Remembering information takes a back seat for our ability to find information.
Long ago, your ability to remember information was a good indicator of your status. Go back far enough, and the ability to remember was the only way for humans to keep track of our own history. Many ancient civilizations tracked their heritage almost entirely through orally shared stories. It wasn’t until “recently” in human history which we began writing things down.
In terms of evolution we are still the same as we were before the written word. What’s changed? Our memories.
During our childhood and adolescence we are inundated with as much of the “story” of humanity as our elders can possibly squeeze into our heads. This history tends to be skewed based on the context of our specific nationality, but much of the information is the same.
We grow up learning the “memories” of those who came before us. Whether these memories are as drastic as how our civilization was founded, or as simple as how to use a toilet. A modern example would be the computer and keyboard. We weren’t inherently born to use these tools. We all must be learned in the ways of the modern world from birth.
In an ever growing, ever more complex society the ability to learn and retain information has been very valuable. Knowing everything there was to know about a singular subject meant you could be to go to resource for many others. Sometimes thousands of others.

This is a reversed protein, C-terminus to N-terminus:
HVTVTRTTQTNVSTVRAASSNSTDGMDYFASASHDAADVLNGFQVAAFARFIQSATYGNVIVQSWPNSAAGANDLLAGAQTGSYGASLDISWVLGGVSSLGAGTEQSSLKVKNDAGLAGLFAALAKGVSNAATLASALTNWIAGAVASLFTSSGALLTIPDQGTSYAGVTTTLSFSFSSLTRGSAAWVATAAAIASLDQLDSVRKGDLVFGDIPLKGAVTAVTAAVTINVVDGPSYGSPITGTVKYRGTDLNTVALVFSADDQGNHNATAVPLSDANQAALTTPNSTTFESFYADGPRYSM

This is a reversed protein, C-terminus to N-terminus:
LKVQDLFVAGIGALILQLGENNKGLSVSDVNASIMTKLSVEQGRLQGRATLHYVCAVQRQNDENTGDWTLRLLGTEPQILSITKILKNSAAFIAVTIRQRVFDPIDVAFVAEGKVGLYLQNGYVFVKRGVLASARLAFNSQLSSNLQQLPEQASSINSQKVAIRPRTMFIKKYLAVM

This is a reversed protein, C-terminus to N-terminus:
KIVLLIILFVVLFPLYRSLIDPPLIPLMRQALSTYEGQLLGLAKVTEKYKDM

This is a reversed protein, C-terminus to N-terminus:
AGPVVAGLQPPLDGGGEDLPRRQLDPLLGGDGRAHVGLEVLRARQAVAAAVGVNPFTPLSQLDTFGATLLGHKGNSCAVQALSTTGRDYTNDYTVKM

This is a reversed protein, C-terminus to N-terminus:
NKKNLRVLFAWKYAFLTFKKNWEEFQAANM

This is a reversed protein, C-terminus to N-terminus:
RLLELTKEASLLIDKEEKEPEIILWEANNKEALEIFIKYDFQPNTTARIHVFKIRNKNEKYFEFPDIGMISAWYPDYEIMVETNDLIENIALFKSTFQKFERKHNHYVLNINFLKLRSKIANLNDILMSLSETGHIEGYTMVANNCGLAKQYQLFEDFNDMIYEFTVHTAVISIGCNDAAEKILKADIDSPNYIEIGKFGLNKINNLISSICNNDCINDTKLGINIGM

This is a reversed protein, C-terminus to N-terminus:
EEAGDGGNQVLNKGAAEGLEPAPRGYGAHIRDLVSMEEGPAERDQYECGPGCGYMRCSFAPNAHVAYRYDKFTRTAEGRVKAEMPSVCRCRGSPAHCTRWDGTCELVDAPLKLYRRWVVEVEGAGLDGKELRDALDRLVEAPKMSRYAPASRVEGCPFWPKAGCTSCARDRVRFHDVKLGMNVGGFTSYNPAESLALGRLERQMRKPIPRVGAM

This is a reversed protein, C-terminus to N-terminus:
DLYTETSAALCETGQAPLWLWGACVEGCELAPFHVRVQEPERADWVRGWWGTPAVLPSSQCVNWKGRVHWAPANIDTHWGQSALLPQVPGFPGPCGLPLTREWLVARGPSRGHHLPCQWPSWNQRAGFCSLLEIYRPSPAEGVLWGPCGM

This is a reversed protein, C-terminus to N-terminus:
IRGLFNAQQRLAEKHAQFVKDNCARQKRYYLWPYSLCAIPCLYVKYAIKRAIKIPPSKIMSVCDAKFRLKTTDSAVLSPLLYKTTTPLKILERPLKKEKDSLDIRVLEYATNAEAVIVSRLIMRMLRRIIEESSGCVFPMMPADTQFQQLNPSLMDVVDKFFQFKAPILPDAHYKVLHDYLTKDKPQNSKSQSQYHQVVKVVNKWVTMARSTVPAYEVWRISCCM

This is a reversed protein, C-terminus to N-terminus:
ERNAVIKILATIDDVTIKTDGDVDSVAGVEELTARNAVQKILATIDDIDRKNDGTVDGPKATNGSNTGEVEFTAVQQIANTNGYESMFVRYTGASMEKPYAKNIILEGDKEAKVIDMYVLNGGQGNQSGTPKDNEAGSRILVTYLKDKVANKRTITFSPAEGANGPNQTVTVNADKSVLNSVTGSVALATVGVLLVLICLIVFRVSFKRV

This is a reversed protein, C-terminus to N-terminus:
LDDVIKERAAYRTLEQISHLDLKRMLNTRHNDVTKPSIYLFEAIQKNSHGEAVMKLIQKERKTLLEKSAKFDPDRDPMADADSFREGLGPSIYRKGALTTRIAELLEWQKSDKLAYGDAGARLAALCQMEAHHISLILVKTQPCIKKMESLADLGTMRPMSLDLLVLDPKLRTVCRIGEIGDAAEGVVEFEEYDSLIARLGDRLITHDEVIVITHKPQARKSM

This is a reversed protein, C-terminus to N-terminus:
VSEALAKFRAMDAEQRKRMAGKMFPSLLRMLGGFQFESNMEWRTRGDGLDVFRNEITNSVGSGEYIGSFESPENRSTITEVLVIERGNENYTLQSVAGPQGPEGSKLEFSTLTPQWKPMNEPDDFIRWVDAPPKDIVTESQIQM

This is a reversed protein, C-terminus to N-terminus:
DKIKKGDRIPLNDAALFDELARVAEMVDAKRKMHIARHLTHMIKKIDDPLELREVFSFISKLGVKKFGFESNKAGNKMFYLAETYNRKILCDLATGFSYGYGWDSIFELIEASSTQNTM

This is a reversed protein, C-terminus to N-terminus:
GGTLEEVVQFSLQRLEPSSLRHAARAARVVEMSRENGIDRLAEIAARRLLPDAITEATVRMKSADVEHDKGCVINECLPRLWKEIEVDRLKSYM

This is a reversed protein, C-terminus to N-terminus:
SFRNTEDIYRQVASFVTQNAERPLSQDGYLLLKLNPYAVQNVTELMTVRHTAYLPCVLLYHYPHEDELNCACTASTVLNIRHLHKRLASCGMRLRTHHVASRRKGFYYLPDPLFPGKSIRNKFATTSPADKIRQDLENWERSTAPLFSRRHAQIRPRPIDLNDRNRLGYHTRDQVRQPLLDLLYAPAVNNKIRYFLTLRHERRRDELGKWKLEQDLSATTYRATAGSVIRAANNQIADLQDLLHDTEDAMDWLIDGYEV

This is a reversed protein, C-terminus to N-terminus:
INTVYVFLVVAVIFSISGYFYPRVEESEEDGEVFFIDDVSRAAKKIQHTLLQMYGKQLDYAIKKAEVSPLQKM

It wasn’t too many decades ago that large companies would have floors of employees whose sole purpose was to find information for the higher ups. How much you knew was a good indicator of how far your career might take you.
Very recently in human history there has been an abrupt change to this “knowledge economy”. Now a growing chunk of the human population has a constantly connected device which at any time can access the entirety of human knowledge.
Making a career out of purely knowing facts isn’t quite so lucrative when any 12 year old can use google at the speed of typing.
Now, it seems, the real value comes from those who know how to find information and those who know how to put that information into practice. If you are capable of both finding information and putting it into practice then you are likely to succeed in this digital age.
How capable are you of both finding and taking action on information and knowledge?